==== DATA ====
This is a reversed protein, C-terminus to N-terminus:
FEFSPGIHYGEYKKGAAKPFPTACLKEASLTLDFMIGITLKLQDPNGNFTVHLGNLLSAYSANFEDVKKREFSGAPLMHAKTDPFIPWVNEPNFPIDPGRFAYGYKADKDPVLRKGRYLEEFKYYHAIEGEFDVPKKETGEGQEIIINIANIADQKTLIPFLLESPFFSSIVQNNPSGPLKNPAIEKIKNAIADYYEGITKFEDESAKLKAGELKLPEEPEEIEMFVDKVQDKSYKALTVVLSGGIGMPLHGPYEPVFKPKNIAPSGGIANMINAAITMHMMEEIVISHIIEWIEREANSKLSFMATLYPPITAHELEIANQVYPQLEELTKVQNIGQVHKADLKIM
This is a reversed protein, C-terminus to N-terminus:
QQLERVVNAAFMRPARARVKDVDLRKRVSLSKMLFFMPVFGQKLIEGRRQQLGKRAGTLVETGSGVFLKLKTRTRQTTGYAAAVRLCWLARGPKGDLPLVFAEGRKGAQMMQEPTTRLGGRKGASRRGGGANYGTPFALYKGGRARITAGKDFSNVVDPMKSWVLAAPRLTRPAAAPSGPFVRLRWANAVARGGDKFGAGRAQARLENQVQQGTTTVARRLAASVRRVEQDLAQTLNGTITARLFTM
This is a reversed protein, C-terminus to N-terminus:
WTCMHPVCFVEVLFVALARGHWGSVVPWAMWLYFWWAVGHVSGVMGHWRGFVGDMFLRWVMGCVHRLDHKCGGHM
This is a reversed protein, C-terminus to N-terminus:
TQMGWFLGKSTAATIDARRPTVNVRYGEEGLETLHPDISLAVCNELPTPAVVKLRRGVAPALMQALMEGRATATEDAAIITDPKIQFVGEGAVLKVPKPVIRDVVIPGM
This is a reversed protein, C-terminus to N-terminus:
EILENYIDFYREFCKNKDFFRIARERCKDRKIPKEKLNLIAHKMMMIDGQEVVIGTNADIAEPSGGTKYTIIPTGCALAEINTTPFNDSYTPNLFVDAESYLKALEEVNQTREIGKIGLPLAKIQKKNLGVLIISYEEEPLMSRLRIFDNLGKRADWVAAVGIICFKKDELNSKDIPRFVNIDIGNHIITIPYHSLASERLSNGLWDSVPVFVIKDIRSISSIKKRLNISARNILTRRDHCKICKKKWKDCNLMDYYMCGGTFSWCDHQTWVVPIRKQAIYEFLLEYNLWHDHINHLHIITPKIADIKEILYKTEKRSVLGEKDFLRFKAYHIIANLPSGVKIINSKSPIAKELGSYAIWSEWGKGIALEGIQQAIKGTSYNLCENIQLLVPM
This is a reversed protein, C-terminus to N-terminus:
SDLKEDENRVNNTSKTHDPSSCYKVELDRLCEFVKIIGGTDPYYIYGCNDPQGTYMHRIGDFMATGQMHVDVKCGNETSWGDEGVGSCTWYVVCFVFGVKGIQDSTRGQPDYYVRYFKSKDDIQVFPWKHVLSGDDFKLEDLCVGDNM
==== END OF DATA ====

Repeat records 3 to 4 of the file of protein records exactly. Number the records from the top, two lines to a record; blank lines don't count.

This is a reversed protein, C-terminus to N-terminus:
WTCMHPVCFVEVLFVALARGHWGSVVPWAMWLYFWWAVGHVSGVMGHWRGFVGDMFLRWVMGCVHRLDHKCGGHM
This is a reversed protein, C-terminus to N-terminus:
TQMGWFLGKSTAATIDARRPTVNVRYGEEGLETLHPDISLAVCNELPTPAVVKLRRGVAPALMQALMEGRATATEDAAIITDPKIQFVGEGAVLKVPKPVIRDVVIPGM